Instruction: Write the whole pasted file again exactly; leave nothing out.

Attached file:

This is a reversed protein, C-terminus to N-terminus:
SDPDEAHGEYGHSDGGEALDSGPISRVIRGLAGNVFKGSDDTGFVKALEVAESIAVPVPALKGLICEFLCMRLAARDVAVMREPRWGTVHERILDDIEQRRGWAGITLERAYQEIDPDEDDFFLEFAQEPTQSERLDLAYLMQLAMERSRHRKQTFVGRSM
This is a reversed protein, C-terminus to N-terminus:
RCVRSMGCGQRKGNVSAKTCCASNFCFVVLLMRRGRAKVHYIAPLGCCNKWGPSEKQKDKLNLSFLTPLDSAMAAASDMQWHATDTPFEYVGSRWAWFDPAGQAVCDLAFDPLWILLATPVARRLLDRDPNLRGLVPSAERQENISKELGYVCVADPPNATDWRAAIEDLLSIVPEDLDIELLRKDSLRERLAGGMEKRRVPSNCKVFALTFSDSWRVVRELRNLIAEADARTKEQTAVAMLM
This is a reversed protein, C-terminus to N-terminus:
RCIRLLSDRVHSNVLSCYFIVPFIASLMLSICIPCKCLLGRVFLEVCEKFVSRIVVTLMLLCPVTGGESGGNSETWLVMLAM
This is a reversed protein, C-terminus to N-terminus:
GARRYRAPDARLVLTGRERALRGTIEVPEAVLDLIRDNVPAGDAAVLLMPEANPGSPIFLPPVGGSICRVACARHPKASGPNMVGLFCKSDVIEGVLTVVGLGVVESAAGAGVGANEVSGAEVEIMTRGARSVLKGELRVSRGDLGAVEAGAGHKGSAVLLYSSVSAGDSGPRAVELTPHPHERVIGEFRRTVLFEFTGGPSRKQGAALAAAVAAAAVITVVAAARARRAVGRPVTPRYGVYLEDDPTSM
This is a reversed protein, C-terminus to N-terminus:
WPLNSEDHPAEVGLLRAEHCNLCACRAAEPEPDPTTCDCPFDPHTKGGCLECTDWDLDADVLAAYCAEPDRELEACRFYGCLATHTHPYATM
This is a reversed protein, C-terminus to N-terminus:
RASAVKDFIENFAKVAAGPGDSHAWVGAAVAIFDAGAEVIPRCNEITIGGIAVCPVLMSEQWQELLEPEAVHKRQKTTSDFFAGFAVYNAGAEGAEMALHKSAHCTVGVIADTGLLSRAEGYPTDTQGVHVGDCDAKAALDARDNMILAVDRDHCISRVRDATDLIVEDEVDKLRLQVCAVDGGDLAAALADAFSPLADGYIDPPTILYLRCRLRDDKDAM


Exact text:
This is a reversed protein, C-terminus to N-terminus:
SDPDEAHGEYGHSDGGEALDSGPISRVIRGLAGNVFKGSDDTGFVKALEVAESIAVPVPALKGLICEFLCMRLAARDVAVMREPRWGTVHERILDDIEQRRGWAGITLERAYQEIDPDEDDFFLEFAQEPTQSERLDLAYLMQLAMERSRHRKQTFVGRSM
This is a reversed protein, C-terminus to N-terminus:
RCVRSMGCGQRKGNVSAKTCCASNFCFVVLLMRRGRAKVHYIAPLGCCNKWGPSEKQKDKLNLSFLTPLDSAMAAASDMQWHATDTPFEYVGSRWAWFDPAGQAVCDLAFDPLWILLATPVARRLLDRDPNLRGLVPSAERQENISKELGYVCVADPPNATDWRAAIEDLLSIVPEDLDIELLRKDSLRERLAGGMEKRRVPSNCKVFALTFSDSWRVVRELRNLIAEADARTKEQTAVAMLM
This is a reversed protein, C-terminus to N-terminus:
RCIRLLSDRVHSNVLSCYFIVPFIASLMLSICIPCKCLLGRVFLEVCEKFVSRIVVTLMLLCPVTGGESGGNSETWLVMLAM
This is a reversed protein, C-terminus to N-terminus:
GARRYRAPDARLVLTGRERALRGTIEVPEAVLDLIRDNVPAGDAAVLLMPEANPGSPIFLPPVGGSICRVACARHPKASGPNMVGLFCKSDVIEGVLTVVGLGVVESAAGAGVGANEVSGAEVEIMTRGARSVLKGELRVSRGDLGAVEAGAGHKGSAVLLYSSVSAGDSGPRAVELTPHPHERVIGEFRRTVLFEFTGGPSRKQGAALAAAVAAAAVITVVAAARARRAVGRPVTPRYGVYLEDDPTSM
This is a reversed protein, C-terminus to N-terminus:
WPLNSEDHPAEVGLLRAEHCNLCACRAAEPEPDPTTCDCPFDPHTKGGCLECTDWDLDADVLAAYCAEPDRELEACRFYGCLATHTHPYATM
This is a reversed protein, C-terminus to N-terminus:
RASAVKDFIENFAKVAAGPGDSHAWVGAAVAIFDAGAEVIPRCNEITIGGIAVCPVLMSEQWQELLEPEAVHKRQKTTSDFFAGFAVYNAGAEGAEMALHKSAHCTVGVIADTGLLSRAEGYPTDTQGVHVGDCDAKAALDARDNMILAVDRDHCISRVRDATDLIVEDEVDKLRLQVCAVDGGDLAAALADAFSPLADGYIDPPTILYLRCRLRDDKDAM